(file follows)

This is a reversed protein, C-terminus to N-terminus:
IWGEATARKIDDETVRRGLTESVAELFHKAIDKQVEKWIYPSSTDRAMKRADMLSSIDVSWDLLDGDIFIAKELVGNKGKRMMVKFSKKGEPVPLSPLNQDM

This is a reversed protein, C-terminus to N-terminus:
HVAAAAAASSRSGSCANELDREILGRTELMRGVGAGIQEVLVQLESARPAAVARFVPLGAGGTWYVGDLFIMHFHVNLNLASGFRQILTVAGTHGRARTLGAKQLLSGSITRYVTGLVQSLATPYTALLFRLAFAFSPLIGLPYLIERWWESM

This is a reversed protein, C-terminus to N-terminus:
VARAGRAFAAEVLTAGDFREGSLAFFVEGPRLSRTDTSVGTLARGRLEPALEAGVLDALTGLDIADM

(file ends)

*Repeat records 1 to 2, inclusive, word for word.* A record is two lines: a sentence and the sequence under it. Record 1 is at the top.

This is a reversed protein, C-terminus to N-terminus:
IWGEATARKIDDETVRRGLTESVAELFHKAIDKQVEKWIYPSSTDRAMKRADMLSSIDVSWDLLDGDIFIAKELVGNKGKRMMVKFSKKGEPVPLSPLNQDM

This is a reversed protein, C-terminus to N-terminus:
HVAAAAAASSRSGSCANELDREILGRTELMRGVGAGIQEVLVQLESARPAAVARFVPLGAGGTWYVGDLFIMHFHVNLNLASGFRQILTVAGTHGRARTLGAKQLLSGSITRYVTGLVQSLATPYTALLFRLAFAFSPLIGLPYLIERWWESM